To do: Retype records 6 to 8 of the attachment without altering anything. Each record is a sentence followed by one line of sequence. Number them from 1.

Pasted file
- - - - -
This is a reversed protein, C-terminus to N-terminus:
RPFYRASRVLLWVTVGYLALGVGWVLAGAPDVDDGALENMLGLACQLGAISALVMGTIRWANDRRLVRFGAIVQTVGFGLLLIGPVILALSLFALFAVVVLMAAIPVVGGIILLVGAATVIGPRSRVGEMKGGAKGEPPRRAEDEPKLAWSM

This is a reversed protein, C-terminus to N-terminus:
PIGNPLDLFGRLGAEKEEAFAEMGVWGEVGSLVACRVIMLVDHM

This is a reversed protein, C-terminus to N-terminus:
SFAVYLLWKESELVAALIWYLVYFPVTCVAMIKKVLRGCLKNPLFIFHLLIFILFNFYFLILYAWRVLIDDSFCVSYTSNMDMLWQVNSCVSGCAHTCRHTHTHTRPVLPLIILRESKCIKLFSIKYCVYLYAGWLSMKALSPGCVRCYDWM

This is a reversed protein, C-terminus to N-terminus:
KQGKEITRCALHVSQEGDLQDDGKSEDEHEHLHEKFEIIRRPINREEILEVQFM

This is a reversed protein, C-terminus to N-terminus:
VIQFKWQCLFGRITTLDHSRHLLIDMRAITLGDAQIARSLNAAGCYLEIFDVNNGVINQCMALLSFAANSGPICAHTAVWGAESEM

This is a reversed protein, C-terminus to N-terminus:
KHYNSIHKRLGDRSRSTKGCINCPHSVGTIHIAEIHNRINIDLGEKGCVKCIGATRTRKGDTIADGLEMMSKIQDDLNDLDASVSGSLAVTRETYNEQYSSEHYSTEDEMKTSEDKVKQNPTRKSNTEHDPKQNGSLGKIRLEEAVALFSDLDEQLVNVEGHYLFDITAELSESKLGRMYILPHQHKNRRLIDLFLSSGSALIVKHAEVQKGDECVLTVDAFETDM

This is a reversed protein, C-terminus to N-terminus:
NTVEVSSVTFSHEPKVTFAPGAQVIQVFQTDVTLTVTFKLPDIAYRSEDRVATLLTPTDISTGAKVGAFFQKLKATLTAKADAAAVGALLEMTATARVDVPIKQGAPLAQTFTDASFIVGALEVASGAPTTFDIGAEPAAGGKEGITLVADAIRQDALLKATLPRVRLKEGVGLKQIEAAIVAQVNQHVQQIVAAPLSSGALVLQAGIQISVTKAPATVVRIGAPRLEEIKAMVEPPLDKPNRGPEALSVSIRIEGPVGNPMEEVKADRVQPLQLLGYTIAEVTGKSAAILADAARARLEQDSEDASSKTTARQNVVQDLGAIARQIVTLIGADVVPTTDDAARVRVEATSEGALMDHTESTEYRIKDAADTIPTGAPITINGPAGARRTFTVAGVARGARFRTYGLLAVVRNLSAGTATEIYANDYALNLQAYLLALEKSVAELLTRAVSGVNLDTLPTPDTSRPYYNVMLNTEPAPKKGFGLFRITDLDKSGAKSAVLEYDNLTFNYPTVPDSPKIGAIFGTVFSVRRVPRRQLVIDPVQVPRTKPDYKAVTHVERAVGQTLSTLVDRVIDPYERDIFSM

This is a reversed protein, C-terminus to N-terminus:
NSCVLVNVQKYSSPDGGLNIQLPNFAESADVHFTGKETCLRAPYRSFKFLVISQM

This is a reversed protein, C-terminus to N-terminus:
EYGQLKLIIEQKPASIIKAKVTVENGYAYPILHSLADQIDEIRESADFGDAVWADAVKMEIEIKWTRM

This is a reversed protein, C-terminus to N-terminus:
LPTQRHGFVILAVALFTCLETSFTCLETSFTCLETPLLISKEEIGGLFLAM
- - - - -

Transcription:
This is a reversed protein, C-terminus to N-terminus:
KHYNSIHKRLGDRSRSTKGCINCPHSVGTIHIAEIHNRINIDLGEKGCVKCIGATRTRKGDTIADGLEMMSKIQDDLNDLDASVSGSLAVTRETYNEQYSSEHYSTEDEMKTSEDKVKQNPTRKSNTEHDPKQNGSLGKIRLEEAVALFSDLDEQLVNVEGHYLFDITAELSESKLGRMYILPHQHKNRRLIDLFLSSGSALIVKHAEVQKGDECVLTVDAFETDM

This is a reversed protein, C-terminus to N-terminus:
NTVEVSSVTFSHEPKVTFAPGAQVIQVFQTDVTLTVTFKLPDIAYRSEDRVATLLTPTDISTGAKVGAFFQKLKATLTAKADAAAVGALLEMTATARVDVPIKQGAPLAQTFTDASFIVGALEVASGAPTTFDIGAEPAAGGKEGITLVADAIRQDALLKATLPRVRLKEGVGLKQIEAAIVAQVNQHVQQIVAAPLSSGALVLQAGIQISVTKAPATVVRIGAPRLEEIKAMVEPPLDKPNRGPEALSVSIRIEGPVGNPMEEVKADRVQPLQLLGYTIAEVTGKSAAILADAARARLEQDSEDASSKTTARQNVVQDLGAIARQIVTLIGADVVPTTDDAARVRVEATSEGALMDHTESTEYRIKDAADTIPTGAPITINGPAGARRTFTVAGVARGARFRTYGLLAVVRNLSAGTATEIYANDYALNLQAYLLALEKSVAELLTRAVSGVNLDTLPTPDTSRPYYNVMLNTEPAPKKGFGLFRITDLDKSGAKSAVLEYDNLTFNYPTVPDSPKIGAIFGTVFSVRRVPRRQLVIDPVQVPRTKPDYKAVTHVERAVGQTLSTLVDRVIDPYERDIFSM

This is a reversed protein, C-terminus to N-terminus:
NSCVLVNVQKYSSPDGGLNIQLPNFAESADVHFTGKETCLRAPYRSFKFLVISQM